Previously I shared the “Five Things Teachers Do that Students Hate,” so now find out the “Five Things Teachers do that Students LOVE” (besides having breakfast with their teacher!).

In my last blog, I shared “Five Things Teachers Do that Students Hate,” so I felt it only fitting this week to present “Five Things Teachers Do that Students Love.” My students shared these tips with me at the end of the last school year, and I think you’ll find them as valuable as I did.

1. Open discussions“I love a good class discussion, especially when we share our opinions and look at both sides of an argument.”

Over and over again, students stated that they loved having their voice heard in class. Open discussions allow for students to become more involved in the subject, and they help students understand and more deeply connect to content. Students are also able to hear different perspectives, and they learn how to back up their opinions with evidence – a most valuable skill. Harkness Table discussions need not be restricted to prep schools; they can work very well in our low-income, urban school classrooms.

2. Extra credit and retakes – “Having an opportunity to fix our mistakes and to understand where we went wrong is the true meaning of learning.”

Extra credit and retakes are hotly debated topics. Even in my own classroom, I am not so willing to provide extra credit when student haven’t done credit work. Revisions and retakes, however, can help students master material, and they can enable authentic learning to take place. Most importantly, they can provide students with hope and lessen resentment. Having clear-cut guidelines about retakes or revisions is most definitely necessary. In most cases, I recommend giving students an alternative version of the original assessment. Involving parents when a retake is necessary will also keep them aware of their child’s progress. But make sure to have time constraints on revisions and retakes or you will end up with thirty students in your room the day before marks close.

3. Projects with autonomy – “I love it when the teacher lets me pick my own topic for a project or s/he lets me choose a book for an assignment. I also love it when I can work with the people I choose.” We’ve heard this one before. Permitting students to take charge of their own learning is empowering, and it is what student-centered learning is all about. When students are motivated by their own interests and preferences, they are more likely to be engaged in their learning. Teachers should support student autonomy as best they can by providing students with choices with regard to assignments, time-related tasks, and partners. You can still have a well-structured classroom while giving students opportunities to direct and reflect on their own learning.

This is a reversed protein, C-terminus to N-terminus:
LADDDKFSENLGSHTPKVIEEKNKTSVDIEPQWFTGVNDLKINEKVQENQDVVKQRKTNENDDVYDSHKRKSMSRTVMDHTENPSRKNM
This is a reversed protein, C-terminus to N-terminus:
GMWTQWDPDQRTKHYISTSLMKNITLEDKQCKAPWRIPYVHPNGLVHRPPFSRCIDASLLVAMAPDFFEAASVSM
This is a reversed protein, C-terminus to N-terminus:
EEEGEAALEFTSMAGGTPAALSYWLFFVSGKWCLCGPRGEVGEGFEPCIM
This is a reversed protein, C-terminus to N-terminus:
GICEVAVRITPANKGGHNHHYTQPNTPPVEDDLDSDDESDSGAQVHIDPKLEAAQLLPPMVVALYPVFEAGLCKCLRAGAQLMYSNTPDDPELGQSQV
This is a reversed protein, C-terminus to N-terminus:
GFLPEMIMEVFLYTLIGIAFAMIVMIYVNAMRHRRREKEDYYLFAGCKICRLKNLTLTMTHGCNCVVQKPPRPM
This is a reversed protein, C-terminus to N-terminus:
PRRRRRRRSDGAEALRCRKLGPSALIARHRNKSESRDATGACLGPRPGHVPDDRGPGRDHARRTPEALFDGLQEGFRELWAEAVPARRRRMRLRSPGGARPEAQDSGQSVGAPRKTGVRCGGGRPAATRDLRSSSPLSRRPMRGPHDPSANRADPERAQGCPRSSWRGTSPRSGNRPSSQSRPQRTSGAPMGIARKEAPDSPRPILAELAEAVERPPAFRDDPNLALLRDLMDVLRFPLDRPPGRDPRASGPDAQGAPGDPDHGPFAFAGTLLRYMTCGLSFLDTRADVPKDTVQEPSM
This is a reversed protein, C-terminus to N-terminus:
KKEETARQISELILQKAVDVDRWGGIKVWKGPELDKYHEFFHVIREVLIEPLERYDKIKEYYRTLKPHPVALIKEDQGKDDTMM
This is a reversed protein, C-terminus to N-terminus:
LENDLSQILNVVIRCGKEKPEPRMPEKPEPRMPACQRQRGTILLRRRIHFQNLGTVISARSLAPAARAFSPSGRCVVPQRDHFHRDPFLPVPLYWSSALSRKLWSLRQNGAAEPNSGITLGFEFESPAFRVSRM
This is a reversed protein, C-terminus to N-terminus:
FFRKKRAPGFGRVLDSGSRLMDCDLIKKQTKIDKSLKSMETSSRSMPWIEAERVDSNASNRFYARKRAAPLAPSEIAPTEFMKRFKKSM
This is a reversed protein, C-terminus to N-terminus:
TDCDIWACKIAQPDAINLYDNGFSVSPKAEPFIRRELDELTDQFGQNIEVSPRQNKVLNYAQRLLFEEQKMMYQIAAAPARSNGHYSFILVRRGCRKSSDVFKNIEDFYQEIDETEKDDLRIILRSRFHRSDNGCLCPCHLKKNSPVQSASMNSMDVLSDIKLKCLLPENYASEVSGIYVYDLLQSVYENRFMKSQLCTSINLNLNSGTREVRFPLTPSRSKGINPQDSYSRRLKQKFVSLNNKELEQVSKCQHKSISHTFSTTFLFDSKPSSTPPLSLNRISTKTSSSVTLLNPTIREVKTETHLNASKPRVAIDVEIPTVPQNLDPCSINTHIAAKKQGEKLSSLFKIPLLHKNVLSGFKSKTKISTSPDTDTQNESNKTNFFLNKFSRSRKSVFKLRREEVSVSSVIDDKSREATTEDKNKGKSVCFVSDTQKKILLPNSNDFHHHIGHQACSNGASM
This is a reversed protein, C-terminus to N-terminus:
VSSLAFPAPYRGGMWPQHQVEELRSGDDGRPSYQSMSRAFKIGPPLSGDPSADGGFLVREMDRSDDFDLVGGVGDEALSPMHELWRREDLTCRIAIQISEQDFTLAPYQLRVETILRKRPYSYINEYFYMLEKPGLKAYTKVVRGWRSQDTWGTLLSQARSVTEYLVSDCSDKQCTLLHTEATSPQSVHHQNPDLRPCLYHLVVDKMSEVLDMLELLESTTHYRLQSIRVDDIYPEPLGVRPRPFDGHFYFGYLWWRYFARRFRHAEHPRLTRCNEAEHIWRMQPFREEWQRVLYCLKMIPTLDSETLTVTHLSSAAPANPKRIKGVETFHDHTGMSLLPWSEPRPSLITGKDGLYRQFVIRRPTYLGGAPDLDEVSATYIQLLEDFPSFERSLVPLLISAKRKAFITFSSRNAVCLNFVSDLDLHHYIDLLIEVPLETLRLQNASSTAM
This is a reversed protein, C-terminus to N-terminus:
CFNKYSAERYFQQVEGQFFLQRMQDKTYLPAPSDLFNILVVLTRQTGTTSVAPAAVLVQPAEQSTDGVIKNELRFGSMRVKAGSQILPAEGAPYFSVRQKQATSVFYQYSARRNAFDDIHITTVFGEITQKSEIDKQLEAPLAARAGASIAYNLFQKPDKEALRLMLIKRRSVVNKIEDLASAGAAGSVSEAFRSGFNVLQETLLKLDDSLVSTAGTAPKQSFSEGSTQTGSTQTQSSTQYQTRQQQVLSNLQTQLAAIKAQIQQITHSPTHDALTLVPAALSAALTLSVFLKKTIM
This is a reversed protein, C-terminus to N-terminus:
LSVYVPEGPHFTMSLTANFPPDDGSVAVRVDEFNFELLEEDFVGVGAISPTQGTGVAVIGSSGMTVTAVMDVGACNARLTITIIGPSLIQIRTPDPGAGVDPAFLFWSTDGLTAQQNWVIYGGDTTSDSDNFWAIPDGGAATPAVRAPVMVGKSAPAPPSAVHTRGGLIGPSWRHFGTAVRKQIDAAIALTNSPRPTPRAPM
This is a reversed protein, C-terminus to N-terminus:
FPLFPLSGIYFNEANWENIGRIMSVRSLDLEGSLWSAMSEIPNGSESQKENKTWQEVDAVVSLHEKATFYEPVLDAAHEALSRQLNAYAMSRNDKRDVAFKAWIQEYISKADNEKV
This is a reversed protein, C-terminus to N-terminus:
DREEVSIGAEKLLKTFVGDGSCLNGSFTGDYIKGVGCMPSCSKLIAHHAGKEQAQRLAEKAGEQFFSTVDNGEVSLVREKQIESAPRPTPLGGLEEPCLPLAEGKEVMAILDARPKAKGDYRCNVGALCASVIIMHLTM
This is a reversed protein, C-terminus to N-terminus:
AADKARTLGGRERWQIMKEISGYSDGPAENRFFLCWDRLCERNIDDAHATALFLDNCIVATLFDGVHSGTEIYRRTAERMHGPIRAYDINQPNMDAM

4. Treating us like adults (high school students) “I have a job, I drive a car, I pay my bills. Now I just want my teachers to treat me like an adult.” What students meant in this case was they wanted classrooms where curiosity and creativity could thrive. They wanted to be able to learn by sharing and speaking out.  They loved when teachers gave them the chance to demonstrate their commitment to learning by listening to student suggestions and contributions to the classroom, And, when it came to behavioral expectations, students cautioned that if teachers expected them to misbehave, they were more likely to do so. They appreciated teachers who set high expectations for behavior as well as academics, and if they felt their teachers trusted them, they were more likely to behave in a responsible manner.

5. Listening and trying to help“When my teachers listen to me, I can tell they really care.” Teenagers can be needy. They’d suck up every minute of our time if we let them, but it is important that teachers listen to what their students have to say. Building relationships with students is a key component in creating a successful learning environment, and we can find out a great deal about what might be standing in the way of a student’s success if we listen.  Sometimes a student may just need some guidance or a pep talk. Other times, the problem may be more serious, and you may need to connect the student to the appropriate administrator or building social worker.  Taking time out to listen to your students will go a long way

So while you’re enjoying these last few days of summer vacation and preparing for back-to-school, be sure to include these tips in your teaching repertoire. Your students will love you for it!


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